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Cleaning for Allergies

Your 5-Point Checklist

as seen on The Lifestyle List and Daytime TV with Michelle Yarn!

Pollen season is early this year, but indoor air quality is a year-round problem for asthma and allergy sufferers. May is Asthma & Allergy Awareness Month but people affected by asthma and allergies may benefit from following this checklist NOW.

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Reducing the amount of indoor dust, dust mites, pet dander and pollen is really important to control asthma and allergy attacks. But these microscopic particles can hide in plain sight. For a thorough asthma and allergy cleaning, here’s how to clean these five key areas:

Bedding - launder sheets weekly in hot water and dry on high heat. This will kill dust mites as well as remove tiny particles. Launder comforters every month. Wash pillows and vacuum mattresses every three months. Replace pillows annually and mattresses every seven years.

Carpeting - several times per week, use a vacuum that has the Carpet and Rug Institute Seal of Approval, for effective soil removal and minimum carpet wear. A closed canister model (as opposed to the ones with a cloth bag) with HEPA filtration is preferred. You may need to vacuum daily where pets hang out. If problems persist, consider replacing carpet with hard-surface flooring.

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Upholstery, drapes and plush toys - vacuum, dry clean or launder upholstery and drapes every three months. Wash plush toys at least monthly depending on use.

Books and bookcases - don’t just dust the tops of books and edges of shelves. Take all the books off and dust all 5 surfaces of each shelf opening. Then dust all six sides of each book and return to the shelf. (Check out our step-by-step guide to dusting books and bookcases.)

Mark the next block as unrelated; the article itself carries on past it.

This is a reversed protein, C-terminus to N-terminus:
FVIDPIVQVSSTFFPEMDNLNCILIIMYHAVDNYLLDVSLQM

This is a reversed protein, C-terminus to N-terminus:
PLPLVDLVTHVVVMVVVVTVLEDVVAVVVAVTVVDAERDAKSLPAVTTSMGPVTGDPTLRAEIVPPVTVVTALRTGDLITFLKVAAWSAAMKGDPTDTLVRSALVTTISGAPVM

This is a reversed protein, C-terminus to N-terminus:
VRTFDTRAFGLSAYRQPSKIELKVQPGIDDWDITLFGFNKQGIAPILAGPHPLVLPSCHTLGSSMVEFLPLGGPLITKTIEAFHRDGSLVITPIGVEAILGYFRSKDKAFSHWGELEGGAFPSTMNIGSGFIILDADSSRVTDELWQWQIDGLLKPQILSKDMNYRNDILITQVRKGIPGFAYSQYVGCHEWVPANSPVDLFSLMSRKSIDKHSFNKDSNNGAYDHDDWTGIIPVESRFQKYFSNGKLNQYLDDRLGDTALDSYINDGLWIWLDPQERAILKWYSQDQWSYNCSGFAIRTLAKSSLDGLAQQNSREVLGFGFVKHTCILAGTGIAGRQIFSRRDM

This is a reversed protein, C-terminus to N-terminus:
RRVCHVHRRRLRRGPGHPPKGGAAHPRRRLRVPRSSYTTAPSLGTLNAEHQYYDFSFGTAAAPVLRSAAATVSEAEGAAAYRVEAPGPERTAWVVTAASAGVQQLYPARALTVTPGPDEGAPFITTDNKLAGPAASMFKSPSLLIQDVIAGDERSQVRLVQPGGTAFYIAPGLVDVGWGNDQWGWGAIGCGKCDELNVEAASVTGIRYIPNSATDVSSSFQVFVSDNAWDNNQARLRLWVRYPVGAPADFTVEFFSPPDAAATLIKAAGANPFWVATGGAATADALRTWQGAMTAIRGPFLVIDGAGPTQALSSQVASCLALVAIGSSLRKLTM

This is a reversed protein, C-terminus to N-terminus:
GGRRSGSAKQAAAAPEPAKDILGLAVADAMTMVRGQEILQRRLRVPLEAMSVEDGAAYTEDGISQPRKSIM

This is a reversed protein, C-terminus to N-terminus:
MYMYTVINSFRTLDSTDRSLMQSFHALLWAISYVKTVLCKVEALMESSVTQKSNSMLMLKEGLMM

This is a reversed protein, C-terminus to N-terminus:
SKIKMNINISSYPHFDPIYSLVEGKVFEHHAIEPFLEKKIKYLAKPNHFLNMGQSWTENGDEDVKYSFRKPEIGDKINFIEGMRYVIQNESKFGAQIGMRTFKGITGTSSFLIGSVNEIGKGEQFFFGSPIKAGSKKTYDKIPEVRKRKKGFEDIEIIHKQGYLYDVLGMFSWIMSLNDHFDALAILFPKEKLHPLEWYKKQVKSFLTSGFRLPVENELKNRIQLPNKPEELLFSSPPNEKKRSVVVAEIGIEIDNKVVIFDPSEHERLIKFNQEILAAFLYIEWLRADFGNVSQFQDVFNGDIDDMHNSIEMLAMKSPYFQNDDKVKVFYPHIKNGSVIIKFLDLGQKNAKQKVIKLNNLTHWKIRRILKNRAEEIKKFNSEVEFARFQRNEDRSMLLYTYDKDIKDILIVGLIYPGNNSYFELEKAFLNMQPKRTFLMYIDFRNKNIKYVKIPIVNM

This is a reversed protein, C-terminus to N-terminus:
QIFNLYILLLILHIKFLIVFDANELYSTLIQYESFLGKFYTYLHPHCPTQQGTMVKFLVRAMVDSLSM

Don't have the time to do it yourself? Get a free estimate for one-time or regular house cleaning service.

TLC for your HVAC - be sure to change air filters monthly. Vacuum air vents and registers at least monthly using the brush attachment. If problems persist, consider having your HVAC vents cleaned by a professional.

Asthma and allergy sufferers should also be aware that the tools used for cleaning can impact asthma and allergies. Some tools are just no-no’s when it comes to cleaning away asthma and allergy triggers like pollen, dust, dust mites and pet dander. For example:

  • Harsh chemicals - they can trigger asthma and allergy attacks. Instead, look for green cleaning products (or make your own) OR a cleaning service that uses green cleaning products. Like Maid Brigade :)
  • Dusting with old t-shirts or paper towels - use microfiber dusting cloths instead. The specially formulated fibers in microfiber trap particles and hold on to them until you launder the cloth. Other cloths and paper towels can’t trap particles in this way, and many will recirculate in the air. Then, there is no health benefit AND it’s a waste of time.
  • Brooms - brooms kick up a lot of dust and don't effectively contain fine particles for removal. Use your vacuum instead.
  • Feather dusters - they cause similar problems as with cloth dust rags and brooms. You don't want to re-arrange or re-circulate fine particles, you want them gone! Either use a real ostrich feather duster or a microfiber feather duster. Both will act as magnets for dust and other fine particles, containing them until you physically remove them by laundering or giving them a firm shake OUTSIDE.

For more information on cleaning for asthma and allergies, read our Asthma and Allergy Green Guide to Relief.

You may also be interested in our Asthma & Allergy Awareness Infographic

To keep your home clean year-round, download Maid Brigade’s 2017 Cleaning Calendar for free, with weekly, monthly and quarterly checklists.

If you want help cleaning, we're the cleaning help you want:

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